Golden Gate Park, October 23, 1966. I had my first SLR camera, purchased that day. Walking in the park looking for things to photograph, I heard rock and roll coming from the meadow a few hundred yards away. As if hypnotized by the Sirens of Greek mythology, I was irresistibly drawn to the sound. Here was a band on the back of a flatbed truck with this gravel voiced, tear-your-guts-out singer.
With only a few hundred in the audience and no security in sight, I scrambled up on the back of the truck and shot an entire roll of film. I could get close to Janis because she was not yet famous. Nevada would have been proud of me. I shot all this with a 50mm lens. I didn’t get to meet Janis, but I did meet her family.
In 2000, I placed an ad for prints of my photos on eBay. Within hours, I had an email from Janis’ brother, Michael. He wanted to buy the negatives. I said “No.”
A few months later, though, he and his sister, Laura, bought three of my prints. I met them in a hotel room in San Francisco to give them the photos.
I said to Michael, “So, what is it like having a career managing the estate of your dead sister?” He acknowledged it is weird. He said, “I was a misfit hippy high school kid when she died. Suddenly I was thrown onto the world stage. Every famous person you know in rock and roll from Paul McCartney on down has been to my house and many are personal friends.” Wow. Through photography, I met Janis Joplin’s family.
An Iron Worker Named Rene
I had been shooting from the sidewalk as the building went up. I made friends with a couple of the Iron Workers. One told me that a few days earlier Rene had his leg crushed by an incoming beam. I asked what Rene looked like and sorted through my 1,000 photos to see if I could find him.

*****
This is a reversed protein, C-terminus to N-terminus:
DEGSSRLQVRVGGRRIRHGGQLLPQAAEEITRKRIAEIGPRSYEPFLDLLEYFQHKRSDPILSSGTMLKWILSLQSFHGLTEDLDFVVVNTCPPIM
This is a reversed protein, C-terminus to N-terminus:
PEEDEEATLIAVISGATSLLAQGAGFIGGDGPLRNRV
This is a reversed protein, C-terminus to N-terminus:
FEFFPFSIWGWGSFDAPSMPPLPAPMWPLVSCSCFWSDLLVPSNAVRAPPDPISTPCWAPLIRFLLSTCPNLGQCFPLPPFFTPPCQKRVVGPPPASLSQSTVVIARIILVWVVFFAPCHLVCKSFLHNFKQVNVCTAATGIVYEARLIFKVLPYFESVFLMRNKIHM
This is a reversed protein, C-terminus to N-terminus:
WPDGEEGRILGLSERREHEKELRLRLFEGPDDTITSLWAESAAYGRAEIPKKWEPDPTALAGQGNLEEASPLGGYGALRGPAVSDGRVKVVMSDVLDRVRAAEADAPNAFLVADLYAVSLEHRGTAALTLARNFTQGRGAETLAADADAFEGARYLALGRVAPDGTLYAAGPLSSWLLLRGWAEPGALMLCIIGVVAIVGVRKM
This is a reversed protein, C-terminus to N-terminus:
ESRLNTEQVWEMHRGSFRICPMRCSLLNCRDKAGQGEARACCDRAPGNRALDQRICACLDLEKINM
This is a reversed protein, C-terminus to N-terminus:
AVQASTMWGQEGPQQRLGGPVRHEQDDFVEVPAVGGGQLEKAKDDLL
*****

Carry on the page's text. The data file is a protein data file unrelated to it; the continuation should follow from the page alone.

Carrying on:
Sure enough, two of my best shots were of Rene. I made 11X14 prints of these two images, matted them, and wrapped them in clear plastic. I gave them to one of the workers who said he’d give them to Rene. Three days later when I was again photographing the building, one of the workers told me when he gave Rene the prints, he started sobbing.
By the Iron Workers reception on August 14, Rene could get around on crutches. When he unexpectedly hobbled through the door, a roar went up you could hear for blocks. We greeted each other with a warm embrace. Suddenly a man I’d never met was a new friend. Photography made that happen. I’ll never forget Rene.
Photo Stories Are Everywhere
You may have a large Digital Single Lens Reflex (DSLR) camera, or one of the handy mid-size point and shoots, or you may have a smart phone that takes great photos. There is an old saying among photographers: “Your best camera is the one you have with you.”
With that logic, your best camera may be your cell phone. Look for the stories around you. Step one will be to get the shot. Step two could be getting to know the person or people involved. Or, using Nevada’s advice, reverse the order.
Two weeks ago I went to our local high school’s Friday night Football game. The stories were everywhere:
An injured cheerleader got comforted by a friend:
A cheerleader invited a little friend to join the big girls
Please share your photos / stories. I’d love to include them in my next blog post.